group discussion is it a religion research
To apply what you have learned in this course to a test case, considering what makes something a religion.
You will be placed in (or select) a group and use the group discussion board. The discussion will be focused on one or another movement that may or may not be considered a religion. Each of you will locate, read and view online resources (essays, videos) presenting alternative viewpoints and arguments (pro and con) regarding the status of that movement to help you determine is it is or is not a religion.
Groups will discuss and debate the strengths and weaknesses of the arguments and then each group member will compose and post a summary of the group discussion. The best summary for each group may appear on the main class discussion board. Then you can read the summaries and conclusions the other groups came to about other debatable movements.
Pay special attention to due dates for each part of the process: initial post due by…, replies due by…, summary post due by…, rating due by… (specific dates will be posted as an announcement in the course site and/or sent via email).
Find your assigned group in the â€œgroup discussionâ€ or â€œPeopleâ€ section of the course site, then choosing the “Is it a Religion (Links to an external site.)” tab at the top.
Be sure to check the announcements in your group space for any group specific information.
Step 1: Research and initial post
Individually, each student is to seek out resources to familiarize themselves with the arguments on both sides of the debate:
- Use the internet and Googlesearch for < is ________ a religion > (fill in the blank with the movement you are assigned – do not use the < >)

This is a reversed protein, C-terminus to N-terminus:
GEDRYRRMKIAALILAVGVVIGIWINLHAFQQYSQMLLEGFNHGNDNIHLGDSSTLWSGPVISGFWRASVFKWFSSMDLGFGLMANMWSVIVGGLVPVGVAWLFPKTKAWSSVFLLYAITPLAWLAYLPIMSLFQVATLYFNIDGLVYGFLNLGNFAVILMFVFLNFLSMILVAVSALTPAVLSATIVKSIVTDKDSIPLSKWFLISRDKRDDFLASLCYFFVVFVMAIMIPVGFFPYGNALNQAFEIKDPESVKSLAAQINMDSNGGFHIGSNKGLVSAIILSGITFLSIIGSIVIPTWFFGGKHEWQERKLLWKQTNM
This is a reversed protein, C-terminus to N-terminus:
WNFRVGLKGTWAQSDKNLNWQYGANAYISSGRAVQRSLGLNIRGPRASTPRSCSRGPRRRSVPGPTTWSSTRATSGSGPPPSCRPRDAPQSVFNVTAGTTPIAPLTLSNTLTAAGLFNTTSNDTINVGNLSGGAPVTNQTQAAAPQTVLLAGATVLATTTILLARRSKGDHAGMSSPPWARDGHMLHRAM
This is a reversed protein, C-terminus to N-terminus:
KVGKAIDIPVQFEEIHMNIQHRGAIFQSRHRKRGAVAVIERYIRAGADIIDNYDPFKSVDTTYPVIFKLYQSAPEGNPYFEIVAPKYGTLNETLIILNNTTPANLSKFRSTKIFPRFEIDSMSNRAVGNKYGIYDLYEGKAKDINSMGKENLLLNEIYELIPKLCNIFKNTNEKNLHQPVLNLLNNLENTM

- Identify and read(or view video/listen to audio) at least two sources:
- one pro (â€œyes, it is a religionâ€)
- one con (â€œno, it is not a religionâ€)
- may review more than one for each position and/or a more middle of the road (â€œit dependsâ€) argument
Consider the reliability, credibility and authority of the author of the sources you read/view (an argument that sounds strong may be weak if the person who is making it does not really know what they are talking about â€“ avoid uninformed bias and self-serving agendas. For instance, a Christian source might argue that Secular Humanism is a religion because they do not want it being taught in the public schools [religious worldviews cannot be taught in public schools])
- Come to your own conclusion, based on the sources you read/view
- Post to your group discussion boardyour conclusion (answer to the question) and a summary of both the pro and con arguments from the sources you read/viewed, noting which arguments most helped you arrive at your conclusion and why. Be sure to include URL links (copy and paste from your browser address line) to the sources you are referencing so your group mates can check them out for themselves and make clear which of the sources are “pro” and which are “con”.